Less than a month ago, the Obama administration amended the US nuclear-response policy to remove all strategic ambiguity from the process, explicitly delineating when the US would consider a nuclear response to an attack. Yesterday, the White House did the same with our nuclear inventory. After decades of deliberate ambiguity about the exact numbers of nuclear weapons the US has, the Obama administration leaked the exact number:
The United States has 5,113 nuclear warheads in its stockpile and many thousands more that have been retired and are awaiting dismantling, according to a senior defense official.
The release of the number of warheads marks only the second time in U.S. history the government has released the once top secret information.
The Pentagon statistics show the nuclear stockpile was reduced by 75 percent between the fall of the Berlin Wall in 1989 and September 30, 2009, and 84 percent since its peak of more than 31,255 in 1967.
The 5,113 warheads include active and inactive ones, according to the senior defense official.
The number of military assets has long been considered strategic information. Giving out those numbers would give potential enemies an advantage, if for no other reason than to know how many to eradicate, if possible to do so. Clearly the Obama administration thinks that the numbers are so massive as to be irrelevant. That may be true, but it would also be equally true that releasing the number holds no strategic advantage for the US, either. One can imagine that Iran will use that number to argue against any sanctions for its intransigence on its own development of nuclear weapons.
John Noonan notes that the ambiguity served another purpose as well:
Yesterday, the Obama administration released the DoD’s official nuclear stockpile figures. For decades, the size and shape of America’s atomic arsenal have been deliberately kept secret, and for good reason. There’s always been a calculated sense of ambiguity around our nuclear forces and our deterrence strategies, with the logic being that an enemy –if left to speculate about how, when, where, and if we’d use our nukes– would err on the side of caution and keep his fangs tucked.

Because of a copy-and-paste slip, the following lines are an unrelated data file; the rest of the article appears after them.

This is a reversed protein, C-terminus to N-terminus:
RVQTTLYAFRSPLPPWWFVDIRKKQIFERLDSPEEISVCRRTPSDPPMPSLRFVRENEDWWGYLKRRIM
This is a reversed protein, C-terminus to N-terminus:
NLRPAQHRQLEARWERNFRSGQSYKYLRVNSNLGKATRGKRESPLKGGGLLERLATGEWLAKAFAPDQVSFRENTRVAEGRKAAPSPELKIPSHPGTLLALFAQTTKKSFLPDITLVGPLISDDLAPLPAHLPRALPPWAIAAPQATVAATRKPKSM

Releasing the stockpile tally, which comes in at slightly over 5k warheads, doesn’t really endanger national security. But it does provide ample fodder to nuclear disarmament types, most of whom haven’t breathed through their noses since yesterday afternoon’s announcement. …
After the Cold War ended, the stockpile was kept classified for precisely this reason: politics. Transparency in this sense is not a threat to national security, but the ensuing disarmament fever — fueled by an ill-informed anti-nuke movement — certainly could. Our nuclear inventory consists of 5k –soon to be 4600– bombs for good reason. It keeps the deployed operational force of approximately 800 warheads ticking. So Obama may have declassified the stockpile to build some extra political muscle for his various disarmament initiatives, but instead the president ended up making a superb case for nuclear modernization.
The question is what purpose does all of this shedding of strategic ambiguity serve. It’s as if Barack Obama’s political consciousness has been stuck in amber since his college days in the 1980s. The only real nuclear threat right now comes from Iran and non-state actors, neither of which has anything to do with the size or strategic planning of our stockpile. The main threat against the US is the increasing numbers of terrorist attacks that seem to be getting through our counterterrorism efforts with regularity over the last six months or so.
The 1980s are over, as is the Cold War. We should be focusing not on decades-old disarmament hobby horses but the real threats arrayed against us now.
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